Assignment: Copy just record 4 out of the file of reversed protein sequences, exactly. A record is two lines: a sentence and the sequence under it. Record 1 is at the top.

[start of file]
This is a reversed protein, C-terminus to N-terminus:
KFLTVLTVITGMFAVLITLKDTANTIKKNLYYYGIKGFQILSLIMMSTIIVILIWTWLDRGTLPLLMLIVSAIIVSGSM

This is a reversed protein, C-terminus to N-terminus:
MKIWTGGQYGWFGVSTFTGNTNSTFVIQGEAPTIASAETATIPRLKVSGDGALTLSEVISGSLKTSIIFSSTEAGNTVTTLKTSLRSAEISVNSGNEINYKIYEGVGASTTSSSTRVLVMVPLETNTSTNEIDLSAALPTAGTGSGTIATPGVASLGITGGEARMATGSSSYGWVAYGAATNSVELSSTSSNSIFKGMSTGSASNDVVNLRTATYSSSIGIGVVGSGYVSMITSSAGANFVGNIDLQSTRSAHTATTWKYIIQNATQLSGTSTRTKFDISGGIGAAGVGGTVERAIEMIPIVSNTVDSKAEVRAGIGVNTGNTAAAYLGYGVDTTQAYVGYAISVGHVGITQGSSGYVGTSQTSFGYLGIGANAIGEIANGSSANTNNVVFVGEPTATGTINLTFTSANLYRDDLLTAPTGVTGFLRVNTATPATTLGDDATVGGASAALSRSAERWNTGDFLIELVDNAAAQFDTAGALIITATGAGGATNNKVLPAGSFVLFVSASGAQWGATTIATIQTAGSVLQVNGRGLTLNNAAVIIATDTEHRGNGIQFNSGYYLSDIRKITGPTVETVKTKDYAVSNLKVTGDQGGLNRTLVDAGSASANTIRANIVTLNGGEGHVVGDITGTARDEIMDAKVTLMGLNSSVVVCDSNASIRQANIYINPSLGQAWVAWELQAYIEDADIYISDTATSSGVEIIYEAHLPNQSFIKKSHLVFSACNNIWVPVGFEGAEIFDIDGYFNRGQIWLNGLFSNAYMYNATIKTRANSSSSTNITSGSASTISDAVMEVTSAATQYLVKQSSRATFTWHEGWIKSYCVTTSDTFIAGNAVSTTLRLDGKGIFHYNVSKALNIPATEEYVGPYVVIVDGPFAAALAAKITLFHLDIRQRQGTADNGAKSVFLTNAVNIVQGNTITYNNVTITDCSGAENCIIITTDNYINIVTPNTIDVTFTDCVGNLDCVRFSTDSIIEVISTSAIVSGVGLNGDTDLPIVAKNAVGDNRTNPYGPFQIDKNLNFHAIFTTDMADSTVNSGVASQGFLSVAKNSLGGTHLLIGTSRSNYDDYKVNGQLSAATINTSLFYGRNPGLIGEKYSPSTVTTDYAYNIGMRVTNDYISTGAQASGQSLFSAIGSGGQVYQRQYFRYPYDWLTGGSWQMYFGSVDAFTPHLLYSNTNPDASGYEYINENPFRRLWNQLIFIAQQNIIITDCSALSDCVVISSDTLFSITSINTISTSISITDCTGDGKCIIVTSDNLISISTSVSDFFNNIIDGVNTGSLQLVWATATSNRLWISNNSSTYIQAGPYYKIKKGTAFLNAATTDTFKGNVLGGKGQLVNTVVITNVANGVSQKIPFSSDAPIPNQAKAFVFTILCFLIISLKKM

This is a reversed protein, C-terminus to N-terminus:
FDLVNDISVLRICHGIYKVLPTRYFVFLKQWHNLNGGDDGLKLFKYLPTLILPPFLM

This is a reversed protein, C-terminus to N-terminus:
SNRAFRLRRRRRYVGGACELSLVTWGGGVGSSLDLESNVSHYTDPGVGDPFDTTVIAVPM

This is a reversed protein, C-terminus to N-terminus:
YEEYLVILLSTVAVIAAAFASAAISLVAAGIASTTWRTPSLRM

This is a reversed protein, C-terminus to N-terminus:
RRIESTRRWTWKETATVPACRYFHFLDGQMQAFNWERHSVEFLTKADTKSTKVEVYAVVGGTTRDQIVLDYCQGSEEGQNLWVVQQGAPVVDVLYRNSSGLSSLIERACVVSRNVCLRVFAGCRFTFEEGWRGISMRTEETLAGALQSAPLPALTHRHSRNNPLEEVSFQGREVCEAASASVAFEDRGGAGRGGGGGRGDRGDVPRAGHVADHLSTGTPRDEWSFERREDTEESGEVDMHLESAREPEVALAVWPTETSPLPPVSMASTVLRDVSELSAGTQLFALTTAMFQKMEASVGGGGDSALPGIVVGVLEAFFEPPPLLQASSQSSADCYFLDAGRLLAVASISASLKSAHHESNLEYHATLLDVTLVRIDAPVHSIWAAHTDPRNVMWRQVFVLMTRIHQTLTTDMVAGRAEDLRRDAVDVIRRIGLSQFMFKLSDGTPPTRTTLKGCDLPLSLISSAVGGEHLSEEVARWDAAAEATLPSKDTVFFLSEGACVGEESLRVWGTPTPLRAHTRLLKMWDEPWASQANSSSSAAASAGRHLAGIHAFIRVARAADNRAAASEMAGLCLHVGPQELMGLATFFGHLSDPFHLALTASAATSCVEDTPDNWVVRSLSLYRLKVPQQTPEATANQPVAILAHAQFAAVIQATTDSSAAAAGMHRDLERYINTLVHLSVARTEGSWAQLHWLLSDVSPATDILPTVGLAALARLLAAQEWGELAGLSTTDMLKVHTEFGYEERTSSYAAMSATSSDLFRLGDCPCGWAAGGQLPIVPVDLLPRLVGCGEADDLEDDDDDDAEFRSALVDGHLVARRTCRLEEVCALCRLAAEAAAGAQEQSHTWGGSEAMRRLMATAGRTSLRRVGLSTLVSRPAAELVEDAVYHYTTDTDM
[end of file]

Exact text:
This is a reversed protein, C-terminus to N-terminus:
SNRAFRLRRRRRYVGGACELSLVTWGGGVGSSLDLESNVSHYTDPGVGDPFDTTVIAVPM